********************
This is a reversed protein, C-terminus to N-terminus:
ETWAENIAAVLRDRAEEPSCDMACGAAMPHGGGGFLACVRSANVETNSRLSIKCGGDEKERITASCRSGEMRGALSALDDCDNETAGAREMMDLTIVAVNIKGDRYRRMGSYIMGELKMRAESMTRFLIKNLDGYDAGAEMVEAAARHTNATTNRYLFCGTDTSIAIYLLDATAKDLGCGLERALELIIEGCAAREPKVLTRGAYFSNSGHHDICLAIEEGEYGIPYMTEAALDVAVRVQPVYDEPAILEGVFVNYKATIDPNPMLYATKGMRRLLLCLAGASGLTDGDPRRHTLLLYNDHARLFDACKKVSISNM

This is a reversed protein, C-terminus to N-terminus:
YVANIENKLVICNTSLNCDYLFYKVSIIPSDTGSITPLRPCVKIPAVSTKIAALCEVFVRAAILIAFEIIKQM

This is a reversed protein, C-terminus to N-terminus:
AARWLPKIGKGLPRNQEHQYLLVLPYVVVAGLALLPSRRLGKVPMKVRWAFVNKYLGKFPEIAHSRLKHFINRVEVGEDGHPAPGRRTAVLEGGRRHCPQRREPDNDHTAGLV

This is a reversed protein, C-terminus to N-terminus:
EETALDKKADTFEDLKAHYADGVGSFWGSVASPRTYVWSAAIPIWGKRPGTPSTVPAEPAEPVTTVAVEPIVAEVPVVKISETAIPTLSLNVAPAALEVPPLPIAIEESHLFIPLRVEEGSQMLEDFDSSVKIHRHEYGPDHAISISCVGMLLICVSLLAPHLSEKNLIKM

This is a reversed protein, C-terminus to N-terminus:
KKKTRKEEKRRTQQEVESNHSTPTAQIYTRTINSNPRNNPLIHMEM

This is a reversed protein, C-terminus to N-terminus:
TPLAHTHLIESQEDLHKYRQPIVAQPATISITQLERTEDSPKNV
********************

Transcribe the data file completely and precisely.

This is a reversed protein, C-terminus to N-terminus:
ETWAENIAAVLRDRAEEPSCDMACGAAMPHGGGGFLACVRSANVETNSRLSIKCGGDEKERITASCRSGEMRGALSALDDCDNETAGAREMMDLTIVAVNIKGDRYRRMGSYIMGELKMRAESMTRFLIKNLDGYDAGAEMVEAAARHTNATTNRYLFCGTDTSIAIYLLDATAKDLGCGLERALELIIEGCAAREPKVLTRGAYFSNSGHHDICLAIEEGEYGIPYMTEAALDVAVRVQPVYDEPAILEGVFVNYKATIDPNPMLYATKGMRRLLLCLAGASGLTDGDPRRHTLLLYNDHARLFDACKKVSISNM

This is a reversed protein, C-terminus to N-terminus:
YVANIENKLVICNTSLNCDYLFYKVSIIPSDTGSITPLRPCVKIPAVSTKIAALCEVFVRAAILIAFEIIKQM

This is a reversed protein, C-terminus to N-terminus:
AARWLPKIGKGLPRNQEHQYLLVLPYVVVAGLALLPSRRLGKVPMKVRWAFVNKYLGKFPEIAHSRLKHFINRVEVGEDGHPAPGRRTAVLEGGRRHCPQRREPDNDHTAGLV

This is a reversed protein, C-terminus to N-terminus:
EETALDKKADTFEDLKAHYADGVGSFWGSVASPRTYVWSAAIPIWGKRPGTPSTVPAEPAEPVTTVAVEPIVAEVPVVKISETAIPTLSLNVAPAALEVPPLPIAIEESHLFIPLRVEEGSQMLEDFDSSVKIHRHEYGPDHAISISCVGMLLICVSLLAPHLSEKNLIKM

This is a reversed protein, C-terminus to N-terminus:
KKKTRKEEKRRTQQEVESNHSTPTAQIYTRTINSNPRNNPLIHMEM

This is a reversed protein, C-terminus to N-terminus:
TPLAHTHLIESQEDLHKYRQPIVAQPATISITQLERTEDSPKNV